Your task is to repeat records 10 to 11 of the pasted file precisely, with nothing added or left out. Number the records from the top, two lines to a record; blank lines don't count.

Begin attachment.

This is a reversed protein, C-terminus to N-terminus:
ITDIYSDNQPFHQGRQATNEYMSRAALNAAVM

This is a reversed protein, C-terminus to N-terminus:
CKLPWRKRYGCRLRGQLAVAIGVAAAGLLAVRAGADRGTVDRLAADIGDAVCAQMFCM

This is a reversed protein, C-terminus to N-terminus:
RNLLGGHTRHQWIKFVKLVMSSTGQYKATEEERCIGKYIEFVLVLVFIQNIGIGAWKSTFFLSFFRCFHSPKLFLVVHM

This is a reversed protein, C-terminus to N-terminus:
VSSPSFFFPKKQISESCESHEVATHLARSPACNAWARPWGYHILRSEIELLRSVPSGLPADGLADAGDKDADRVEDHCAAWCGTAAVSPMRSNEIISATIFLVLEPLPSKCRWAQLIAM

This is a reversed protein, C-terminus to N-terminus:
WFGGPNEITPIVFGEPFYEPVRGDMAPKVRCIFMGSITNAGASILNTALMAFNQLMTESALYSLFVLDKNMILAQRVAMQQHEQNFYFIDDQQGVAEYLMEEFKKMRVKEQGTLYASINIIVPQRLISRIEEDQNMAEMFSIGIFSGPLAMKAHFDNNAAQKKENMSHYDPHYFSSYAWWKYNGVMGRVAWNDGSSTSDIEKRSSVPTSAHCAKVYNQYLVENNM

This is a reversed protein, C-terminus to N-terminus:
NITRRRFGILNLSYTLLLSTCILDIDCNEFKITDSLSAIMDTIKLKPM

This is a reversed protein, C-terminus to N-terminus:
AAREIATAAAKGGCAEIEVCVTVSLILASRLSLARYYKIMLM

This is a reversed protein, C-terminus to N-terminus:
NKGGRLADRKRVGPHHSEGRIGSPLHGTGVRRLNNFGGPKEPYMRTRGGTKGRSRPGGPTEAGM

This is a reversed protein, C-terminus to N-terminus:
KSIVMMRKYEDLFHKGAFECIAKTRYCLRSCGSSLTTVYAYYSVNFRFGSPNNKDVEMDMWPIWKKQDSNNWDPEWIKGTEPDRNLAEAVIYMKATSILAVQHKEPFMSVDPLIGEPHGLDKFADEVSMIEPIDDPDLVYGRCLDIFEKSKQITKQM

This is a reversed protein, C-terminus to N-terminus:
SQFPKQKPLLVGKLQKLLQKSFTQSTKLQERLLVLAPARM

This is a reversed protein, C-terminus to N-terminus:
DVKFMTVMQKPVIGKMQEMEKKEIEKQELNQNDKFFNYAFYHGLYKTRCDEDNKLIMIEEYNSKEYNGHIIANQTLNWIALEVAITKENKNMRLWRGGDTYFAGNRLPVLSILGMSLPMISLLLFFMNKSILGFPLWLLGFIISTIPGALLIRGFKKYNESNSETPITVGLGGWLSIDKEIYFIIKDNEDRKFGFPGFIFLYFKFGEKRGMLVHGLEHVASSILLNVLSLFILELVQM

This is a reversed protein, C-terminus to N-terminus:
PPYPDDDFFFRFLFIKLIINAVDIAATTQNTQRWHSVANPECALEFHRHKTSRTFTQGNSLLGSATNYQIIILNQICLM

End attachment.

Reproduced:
This is a reversed protein, C-terminus to N-terminus:
SQFPKQKPLLVGKLQKLLQKSFTQSTKLQERLLVLAPARM

This is a reversed protein, C-terminus to N-terminus:
DVKFMTVMQKPVIGKMQEMEKKEIEKQELNQNDKFFNYAFYHGLYKTRCDEDNKLIMIEEYNSKEYNGHIIANQTLNWIALEVAITKENKNMRLWRGGDTYFAGNRLPVLSILGMSLPMISLLLFFMNKSILGFPLWLLGFIISTIPGALLIRGFKKYNESNSETPITVGLGGWLSIDKEIYFIIKDNEDRKFGFPGFIFLYFKFGEKRGMLVHGLEHVASSILLNVLSLFILELVQM